3 min read

Leaving New York

Thoughts on letting go.
Leaving New York

You're playing on the swings at the playground. You're swinging high. You feel the pump in your arms and a calm sense of accomplishment every time you reach the top of your arc.

But you keep looking over at the merry-go-round.

It's the fastest, most crowded merry-go-round you've ever seen. It's so loud. There's a big crowd around it. Every few seconds someone from the crowd runs as fast as they can, jumps, and tries to find a grip. Every few seconds, someone is thrown off.

You think to yourself, "I bet I could get on that thing."

So you plot, plan, pick your spot, and then run as fast as you can. You jump, reach, and get just enough of a grip to hang on.

Immediately you're going faster than you've ever gone before. Round and round and round. It's absolutely dizzying and out of control.

And it's exhilarating.

You're stepping on someone's foot. A stranger's elbow is in your side. Someone vomits and you catch a bit of the spray with your face. All the while, centrifugal force rips at your grip and it takes every bit you've got to keep clinging to your handhold.

But you're holding on.

You look at everyone around you – men, women, old, young, big, small, rich, poor, black, white, and every shade in-between – and realize that you all have one thing in common: you're all holding on.

A few of the folks are clearly the strongest people on the playground. Seeing their bulging forearms up-close inspires you to grip even tighter. Others hold on with effortless grace. They look so cool, and you feel pretty cool yourself just being on this thing with them. Others simply look exhausted and seem bound to be bounced at any moment.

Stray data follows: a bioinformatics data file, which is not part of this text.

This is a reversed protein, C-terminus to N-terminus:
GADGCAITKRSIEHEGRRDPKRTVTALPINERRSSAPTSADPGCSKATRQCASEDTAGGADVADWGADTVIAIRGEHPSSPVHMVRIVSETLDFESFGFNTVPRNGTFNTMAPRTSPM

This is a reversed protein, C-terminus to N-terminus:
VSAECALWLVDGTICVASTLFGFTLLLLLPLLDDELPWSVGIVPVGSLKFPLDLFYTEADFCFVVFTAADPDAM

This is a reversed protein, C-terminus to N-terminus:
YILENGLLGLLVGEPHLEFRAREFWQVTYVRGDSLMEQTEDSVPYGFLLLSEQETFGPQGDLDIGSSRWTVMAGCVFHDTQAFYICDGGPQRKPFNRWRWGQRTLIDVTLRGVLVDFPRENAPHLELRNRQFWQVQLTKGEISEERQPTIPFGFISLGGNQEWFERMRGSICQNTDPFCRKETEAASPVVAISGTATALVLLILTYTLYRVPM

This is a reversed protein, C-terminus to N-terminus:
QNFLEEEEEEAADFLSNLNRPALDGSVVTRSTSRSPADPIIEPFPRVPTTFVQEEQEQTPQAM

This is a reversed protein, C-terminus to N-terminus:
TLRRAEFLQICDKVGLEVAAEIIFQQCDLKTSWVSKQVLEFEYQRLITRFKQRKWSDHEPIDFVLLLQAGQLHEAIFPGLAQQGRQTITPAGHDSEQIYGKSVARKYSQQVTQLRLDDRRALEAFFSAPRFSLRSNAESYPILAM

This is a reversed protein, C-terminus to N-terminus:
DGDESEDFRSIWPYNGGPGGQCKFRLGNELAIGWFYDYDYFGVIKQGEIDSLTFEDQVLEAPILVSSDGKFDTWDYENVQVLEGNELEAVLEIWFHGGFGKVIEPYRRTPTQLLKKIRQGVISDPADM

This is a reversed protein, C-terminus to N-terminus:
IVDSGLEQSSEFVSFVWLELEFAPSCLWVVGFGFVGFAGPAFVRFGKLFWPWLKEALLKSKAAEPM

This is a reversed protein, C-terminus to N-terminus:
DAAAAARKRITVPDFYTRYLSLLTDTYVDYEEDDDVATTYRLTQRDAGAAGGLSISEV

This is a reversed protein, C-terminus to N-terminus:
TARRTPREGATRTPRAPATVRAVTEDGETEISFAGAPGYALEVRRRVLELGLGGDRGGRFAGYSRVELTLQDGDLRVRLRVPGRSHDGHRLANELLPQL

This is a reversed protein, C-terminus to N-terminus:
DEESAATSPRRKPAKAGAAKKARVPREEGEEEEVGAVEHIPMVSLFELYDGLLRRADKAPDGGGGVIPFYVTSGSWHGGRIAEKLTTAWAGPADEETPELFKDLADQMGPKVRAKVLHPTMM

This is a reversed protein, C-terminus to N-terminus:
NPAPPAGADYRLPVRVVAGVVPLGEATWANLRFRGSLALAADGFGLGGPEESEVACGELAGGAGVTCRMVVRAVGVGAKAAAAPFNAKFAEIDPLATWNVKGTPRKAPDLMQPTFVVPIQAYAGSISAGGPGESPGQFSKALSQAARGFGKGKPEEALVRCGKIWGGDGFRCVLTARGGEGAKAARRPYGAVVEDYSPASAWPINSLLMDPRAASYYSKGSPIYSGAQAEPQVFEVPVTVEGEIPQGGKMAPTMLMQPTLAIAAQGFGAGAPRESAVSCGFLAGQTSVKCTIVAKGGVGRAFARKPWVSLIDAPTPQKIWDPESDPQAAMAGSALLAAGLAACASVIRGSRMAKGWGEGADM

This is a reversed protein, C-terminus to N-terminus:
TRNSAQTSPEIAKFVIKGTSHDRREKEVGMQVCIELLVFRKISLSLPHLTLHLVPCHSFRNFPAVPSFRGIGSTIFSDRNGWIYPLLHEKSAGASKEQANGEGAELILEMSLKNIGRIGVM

But in this moment – you are all holding on, together.

You occasionally catch a glimpse of the swings. And with all due respect to the swingers, no one over there understands what this merry-go-round feels like. No one over there is going this fast or working this hard just to avoid getting thrown to the ground. The only ones who understand are the ones holding on with you.

Then a kid jumps on your back.

At first it's kind of cool – a new way of experiencing the merry-go-round. A new challenge. And that's what this is all about right? Challenging yourself? You elbow your way into a different spot where you can stand straighter. You tighten your grip, and keep holding on.

You tell yourself, not only can you keep holding on, but it's actually better for the kid if you do. Can you imagine how strong and cool she'll be if she starts holding on this young?

Then a second kid jumps on you.

And now your back's starting to hurt.

Carrying them is quite a challenge of its own. Holding on is starting to feel a bit excessive. Masochistic even.

It's not just the extra weight though. The merry-go-round seems to have sped up. You notice rust and creaking sounds that didn't bother you before. More folks are falling off. Others want to get off, but their foot is stuck, and they can't. The stranger's elbow in your side is no longer endearing. Occasionally your kid catches some vomit spray and you wonder if "exhilarating" might not be best for them after all.

And so – eight years to the day that you hopped on – you say your goodbyes to the folks who have been holding on around you.

And you let go.

Not far away, you find a small patch of grass on a hill overlooking the water where you can spread out a blanket, kick a ball with the girls... and lay down.

You know it'll be quieter. And cleaner. And easier.

So much easier.

You just hope it'll also be better.

If you enjoyed this, you'll probably also enjoy this post with less metaphorical reflection on why I loved living in New York so much.